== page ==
White Rose University Consortium logo
University of Leeds logo University of Sheffield logo York University logo

The application of auditory signal processing principles to the detection, tracking and association of tonal components in sonar.

Mill, Robert William (2008) The application of auditory signal processing principles to the detection, tracking and association of tonal components in sonar. PhD thesis, University of Sheffield.

[img] Text (555508.pdf)

Download (44Mb)


A steady signal exerts two complementary effects on a noisy acoustic environment: one is to add energy, the other is to create order. The ear has evolved mechanisms to detect both effects and encodes the fine temporal detail of a stimulus in sequences of auditory nerve discharges. Taking inspiration from these ideas, this thesis investigates the use of regular timing for sonar signal detection. Algorithms that operate on the temporal structure of a received signal are developed for the detection of merchant vessels. These ideas are explored by reappraising three areas traditionally associated with power-based detection. First of all, a time-frequency display based on timing instead of power is developed. Rather than inquiring of the display, "How much energy has been measured at this frequency? ", one would ask, "How structured is the signal at this frequency? Is this consistent with a target? " The auditory-motivated zero crossings with peak amplitudes (ZCPA) algorithm forms the starting-point for this study. Next, matters related to quantitative system performance analysis are addressed, such as how often a system will fail to detect a signal in particular conditions, or how much energy is required to guarantee a certain probability of detection. A suite of optimal temporal receivers is designed and is subsequently evaluated using the same kinds of synthetic signal used to assess power-based systems: Gaussian processes and sinusoids. The final area of work considers how discrete components on a sonar signal display, such as tonals and transients, can be identified and organised according to auditory scene analysis principles. Two algorithms are presented and evaluated using synthetic signals: one is designed to track a tonal through transient events, and the other attempts to identify groups of comodulated tonals against a noise background. A demonstration of each algorithm is provided for recorded sonar signals.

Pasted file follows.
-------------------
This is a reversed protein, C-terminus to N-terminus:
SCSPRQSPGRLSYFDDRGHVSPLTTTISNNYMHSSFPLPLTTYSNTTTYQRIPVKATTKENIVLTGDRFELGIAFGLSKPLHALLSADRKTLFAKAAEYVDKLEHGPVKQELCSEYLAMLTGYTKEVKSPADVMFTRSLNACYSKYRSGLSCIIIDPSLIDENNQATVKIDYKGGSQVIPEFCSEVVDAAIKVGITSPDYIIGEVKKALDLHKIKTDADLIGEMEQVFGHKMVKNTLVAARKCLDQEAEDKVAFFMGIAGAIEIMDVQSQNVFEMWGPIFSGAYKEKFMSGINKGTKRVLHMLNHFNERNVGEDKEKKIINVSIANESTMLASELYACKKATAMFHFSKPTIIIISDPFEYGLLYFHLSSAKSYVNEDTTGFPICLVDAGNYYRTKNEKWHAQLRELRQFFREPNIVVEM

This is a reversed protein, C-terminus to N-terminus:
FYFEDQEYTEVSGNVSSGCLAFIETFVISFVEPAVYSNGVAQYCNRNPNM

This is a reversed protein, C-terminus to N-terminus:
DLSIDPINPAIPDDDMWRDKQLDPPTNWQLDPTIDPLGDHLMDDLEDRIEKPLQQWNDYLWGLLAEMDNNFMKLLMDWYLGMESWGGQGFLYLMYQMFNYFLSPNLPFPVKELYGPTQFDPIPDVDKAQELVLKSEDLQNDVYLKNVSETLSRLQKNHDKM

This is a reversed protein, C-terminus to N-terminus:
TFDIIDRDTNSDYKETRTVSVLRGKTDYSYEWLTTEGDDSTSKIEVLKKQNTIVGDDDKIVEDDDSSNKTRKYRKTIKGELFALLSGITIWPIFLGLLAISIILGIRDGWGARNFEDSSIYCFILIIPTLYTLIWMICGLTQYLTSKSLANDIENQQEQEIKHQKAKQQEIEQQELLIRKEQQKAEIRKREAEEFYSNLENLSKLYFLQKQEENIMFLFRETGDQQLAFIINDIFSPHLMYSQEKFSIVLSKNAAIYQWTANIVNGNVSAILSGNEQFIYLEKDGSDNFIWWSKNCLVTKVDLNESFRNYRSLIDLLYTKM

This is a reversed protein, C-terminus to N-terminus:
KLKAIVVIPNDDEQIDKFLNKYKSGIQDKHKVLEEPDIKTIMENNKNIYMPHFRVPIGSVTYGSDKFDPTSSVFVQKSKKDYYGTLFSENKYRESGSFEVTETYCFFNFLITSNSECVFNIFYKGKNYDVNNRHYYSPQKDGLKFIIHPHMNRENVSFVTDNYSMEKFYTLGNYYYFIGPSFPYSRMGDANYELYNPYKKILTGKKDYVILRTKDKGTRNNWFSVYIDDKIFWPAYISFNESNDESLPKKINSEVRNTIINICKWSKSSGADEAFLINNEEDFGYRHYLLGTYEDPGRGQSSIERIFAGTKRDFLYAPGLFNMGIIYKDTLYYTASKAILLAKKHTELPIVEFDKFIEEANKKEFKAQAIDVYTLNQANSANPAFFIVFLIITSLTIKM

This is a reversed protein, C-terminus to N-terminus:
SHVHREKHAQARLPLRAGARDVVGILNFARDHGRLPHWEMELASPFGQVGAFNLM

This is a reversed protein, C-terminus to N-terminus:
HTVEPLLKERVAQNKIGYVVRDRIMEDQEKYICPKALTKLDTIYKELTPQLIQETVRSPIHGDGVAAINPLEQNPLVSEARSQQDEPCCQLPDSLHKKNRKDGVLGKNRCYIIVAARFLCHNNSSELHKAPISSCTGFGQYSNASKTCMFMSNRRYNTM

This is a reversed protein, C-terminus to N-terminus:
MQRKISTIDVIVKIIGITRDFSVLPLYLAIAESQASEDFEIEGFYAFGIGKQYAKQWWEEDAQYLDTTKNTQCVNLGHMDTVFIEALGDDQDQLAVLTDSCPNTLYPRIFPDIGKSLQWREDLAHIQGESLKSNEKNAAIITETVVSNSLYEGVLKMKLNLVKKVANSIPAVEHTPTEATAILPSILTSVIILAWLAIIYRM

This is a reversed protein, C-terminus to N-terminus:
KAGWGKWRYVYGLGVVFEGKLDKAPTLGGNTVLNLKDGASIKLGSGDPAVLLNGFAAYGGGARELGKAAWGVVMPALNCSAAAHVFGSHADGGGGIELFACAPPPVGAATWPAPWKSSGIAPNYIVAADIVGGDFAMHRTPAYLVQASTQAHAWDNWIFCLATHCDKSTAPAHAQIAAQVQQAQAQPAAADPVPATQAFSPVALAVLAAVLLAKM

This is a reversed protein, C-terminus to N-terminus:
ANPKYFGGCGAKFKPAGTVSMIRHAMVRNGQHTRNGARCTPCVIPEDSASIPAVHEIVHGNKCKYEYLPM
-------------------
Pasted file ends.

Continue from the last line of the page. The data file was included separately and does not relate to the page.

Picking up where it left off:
Item Type: Thesis (PhD)
Academic Units: The University of Sheffield > Faculty of Engineering (Sheffield) > Computer Science (Sheffield)
The University of Sheffield > Faculty of Science (Sheffield) > Computer Science (Sheffield)
Identification Number/EthosID: uk.bl.ethos.555508
Depositing User: EThOS Import Sheffield
Date Deposited: 31 May 2016 15:30
Last Modified: 31 May 2016 15:30
URI: http://etheses.whiterose.ac.uk/id/eprint/12827

You do not need to contact us to get a copy of this thesis. Please use the 'Download' link(s) above to get a copy.
You can contact us about this thesis. If you need to make a general enquiry, please see the Contact us page.

Actions (repository staff only: login required)